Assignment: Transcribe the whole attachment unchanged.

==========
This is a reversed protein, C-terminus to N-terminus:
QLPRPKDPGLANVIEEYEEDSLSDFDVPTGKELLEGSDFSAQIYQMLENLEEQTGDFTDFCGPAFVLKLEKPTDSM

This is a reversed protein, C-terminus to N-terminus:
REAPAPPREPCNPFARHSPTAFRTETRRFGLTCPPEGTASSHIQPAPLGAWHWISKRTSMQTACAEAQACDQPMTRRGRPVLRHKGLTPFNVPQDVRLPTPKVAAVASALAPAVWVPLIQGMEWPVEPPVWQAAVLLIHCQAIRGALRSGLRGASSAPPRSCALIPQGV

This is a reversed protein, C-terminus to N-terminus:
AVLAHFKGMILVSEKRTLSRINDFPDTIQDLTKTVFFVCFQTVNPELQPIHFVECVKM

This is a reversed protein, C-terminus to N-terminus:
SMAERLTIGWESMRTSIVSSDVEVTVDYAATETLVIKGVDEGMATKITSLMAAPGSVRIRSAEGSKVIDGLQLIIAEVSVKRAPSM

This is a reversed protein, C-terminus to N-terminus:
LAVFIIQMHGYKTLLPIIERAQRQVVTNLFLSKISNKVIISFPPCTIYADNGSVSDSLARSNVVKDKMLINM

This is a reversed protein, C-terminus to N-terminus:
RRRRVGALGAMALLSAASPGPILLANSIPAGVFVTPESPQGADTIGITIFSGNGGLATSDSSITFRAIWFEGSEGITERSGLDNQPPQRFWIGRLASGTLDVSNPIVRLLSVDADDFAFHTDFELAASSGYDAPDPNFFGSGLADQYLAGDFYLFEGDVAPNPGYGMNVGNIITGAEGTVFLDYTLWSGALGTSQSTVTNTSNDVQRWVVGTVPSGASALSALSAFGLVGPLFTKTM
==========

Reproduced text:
This is a reversed protein, C-terminus to N-terminus:
QLPRPKDPGLANVIEEYEEDSLSDFDVPTGKELLEGSDFSAQIYQMLENLEEQTGDFTDFCGPAFVLKLEKPTDSM

This is a reversed protein, C-terminus to N-terminus:
REAPAPPREPCNPFARHSPTAFRTETRRFGLTCPPEGTASSHIQPAPLGAWHWISKRTSMQTACAEAQACDQPMTRRGRPVLRHKGLTPFNVPQDVRLPTPKVAAVASALAPAVWVPLIQGMEWPVEPPVWQAAVLLIHCQAIRGALRSGLRGASSAPPRSCALIPQGV

This is a reversed protein, C-terminus to N-terminus:
AVLAHFKGMILVSEKRTLSRINDFPDTIQDLTKTVFFVCFQTVNPELQPIHFVECVKM

This is a reversed protein, C-terminus to N-terminus:
SMAERLTIGWESMRTSIVSSDVEVTVDYAATETLVIKGVDEGMATKITSLMAAPGSVRIRSAEGSKVIDGLQLIIAEVSVKRAPSM

This is a reversed protein, C-terminus to N-terminus:
LAVFIIQMHGYKTLLPIIERAQRQVVTNLFLSKISNKVIISFPPCTIYADNGSVSDSLARSNVVKDKMLINM

This is a reversed protein, C-terminus to N-terminus:
RRRRVGALGAMALLSAASPGPILLANSIPAGVFVTPESPQGADTIGITIFSGNGGLATSDSSITFRAIWFEGSEGITERSGLDNQPPQRFWIGRLASGTLDVSNPIVRLLSVDADDFAFHTDFELAASSGYDAPDPNFFGSGLADQYLAGDFYLFEGDVAPNPGYGMNVGNIITGAEGTVFLDYTLWSGALGTSQSTVTNTSNDVQRWVVGTVPSGASALSALSAFGLVGPLFTKTM